San Francisco police announced Thursday that they had arrested Joshua Ruano, 27, for allegedly threatening to shoot a woman wearing a hijab on March 17. Ruano allegedly approached the woman, who was playing with her child in a park, and made anti-Muslim remarks. (A police spokeswoman wouldn’t elaborate on those remarks.) He then threatened to shoot her, according to police.

The woman and her child fled the park and contacted police. Ruano was arrested a short time later.

A spokesman for the San Francisco district attorney’s office confirmed that Ruano was arraigned this week on charges of making criminal threats with a hate crime enhancement, and other unrelated crimes.

Joshua Ruano was arrested in San Francisco for allegedly threatening to shoot a woman wearing a hijab.

On March 21 in Charlotte, North Carolina, a Muslim woman wearing a hijab and an abaya says she was breastfeeding her 1-month-old baby in a parking lot when a man in a pickup truck pulled up next to her car, according to The Charlotte Observer.

The woman says the man stared at her for several minutes before taking out a long rifle and pointing the barrel directly at her.

“‘I’m not going to sit here and let him shoot me,’” the woman recalled thinking. She clutched her baby and ran inside a store. The man ― white and balding, in his 40s or 50s, she said ― sped away.

“We ask law enforcement authorities to use all resources available to apprehend the alleged perpetrator and to bring all appropriate charges, including that of ethnic intimidation,” Ibrahim Hooper, spokesman for the Council on American-Islamic Relations, said in a statement this week.

The Charlotte-Mecklenburg Police Department didn’t immediately respond to a request for comment Friday.

The two sets of horrifying allegations come amid an apparent surge in such hate crimes across the country.

In recent months, America has seen the fatal stabbing of a black man in New York City by a white supremacist; the shooting of two Indian men in Kansas, one of whom died; the shooting of a Sikh man in Washington; the burning of at least four mosques; the vandalism of gravestones in Jewish cemeteries; and the destruction of Qurans in an Arizona mosque and a New Mexico library. There have also been more than 100 bomb threats against Jewish community centers, synagogues and Anti-Defamation League offices across the country; instances of racist graffiti in Connecticut and Oregon; assaults of Latinos in California and New York; and the killings of at least seven transgender women of color.

James Harris Jackson, a white supremacist, was arrested this week for murdering a black man in New York City.

The Southern Poverty Law Center tracked more than 1,000 bias-related incidents in the month after the Nov. 8 election, a surge they attributed to the hateful speech of President Donald Trump. The SPLC stated that in some 37 percent of those incidents, the perpetrators directly referenced the president, his campaign slogans or his comments about sexual assault.

Earlier this month, more than 150 civil rights groups ― including the SPLC, Amnesty International, the Anti-Defamation League, the NAACP, Muslim Advocates and the National Bar Association ― signed an open letter accusing the president of fostering an atmosphere of hate and being to slow to condemn hate crimes when they happen.

Hate crime data in the U.S. is woefully inadequate. The FBI counted 5,479 hate crimes in 2015 ― a 7 percent increase from the year before, driven largely by a 67 percent increase in anti-Muslim hate crimes ― but another government report estimates that number to be much higher. A survey by the U.S. Bureau of Justice Statistics found that the number of hate crimes in America each year probably approaches a staggering 260,000 ― or about one every two minutes.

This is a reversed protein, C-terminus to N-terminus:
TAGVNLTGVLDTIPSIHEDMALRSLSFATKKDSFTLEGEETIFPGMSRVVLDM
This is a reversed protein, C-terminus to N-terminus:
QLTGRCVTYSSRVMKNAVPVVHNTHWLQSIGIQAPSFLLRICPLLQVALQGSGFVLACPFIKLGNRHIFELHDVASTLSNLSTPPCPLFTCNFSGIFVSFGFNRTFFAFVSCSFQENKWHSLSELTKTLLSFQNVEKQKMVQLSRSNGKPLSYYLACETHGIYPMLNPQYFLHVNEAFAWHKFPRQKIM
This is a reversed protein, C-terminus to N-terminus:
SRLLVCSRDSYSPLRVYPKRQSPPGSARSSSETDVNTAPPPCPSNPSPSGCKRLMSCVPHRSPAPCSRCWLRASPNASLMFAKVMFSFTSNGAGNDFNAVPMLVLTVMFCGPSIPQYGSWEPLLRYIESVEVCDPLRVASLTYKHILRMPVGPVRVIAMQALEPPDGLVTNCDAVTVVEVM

The disparity between the FBI’s figures and the BJS’ estimation exists largely because police departments in the U.S. aren’t required to report hate crimes to the FBI, and many hate crimes go unreported to police in the first place.

That’s why The Huffington Post has partnered with ProPublica, a nonprofit news organization dedicated to investigative journalism, and with other news outlets to help make a national database of reported acts of hate and bias.



White Man Shouts 'Go Back To Lebanon' To Sikh-American Girl

Mar 25, 2017

NEW YORK: A Sikh-American girl was harassed on a subway train here when a white man, mistaking her to be from the Middle East, allegedly shouted "go back to Lebanon" and "you don't belong in this country," the latest in a series of hate crimes against people of South-Asian origin.

Rajpreet Heir was taking the subway train to a friend's birthday party in Manhattan this month when the white man began shouting at her, according to a report in the New York Times.

Heir recounted the ordeal in a video for a Times section called 'This Week in Hate', which highlights hate crimes and harassment around the country since the election of President Donald Trump.

Heir said she was looking at her phone when the white man shouted at her saying, "Do you even know what a Marine looks like? Do you know what they have to see? What they do for this country? Because of people like you."

He told Heir he hoped she was sent "back to Lebanon" and using expletives said, "You don't belong in this country," before he left the subway.

Heir, a Sikh, said she was born 30 miles from Lebanon, not the Middle Eastern country but a namesake city in the American state of Indiana.

Heir said as the man left the train, she saw a young white woman in the train staring at her "with tears in her eyes."

"What had just happened provided evidence of what I had sensed beneath the surface for a long time - racism that can turn violent and lately does," she said.

The report added that two fellow passengers stepped in to help Heir after the incident on the train. One woman tapped her on the shoulder and asked if she was all right. "That meant something because when you're a minority, you're so used to just experiencing things on your own," Heir said.

Another woman reported the incident to a police officer at a subway station.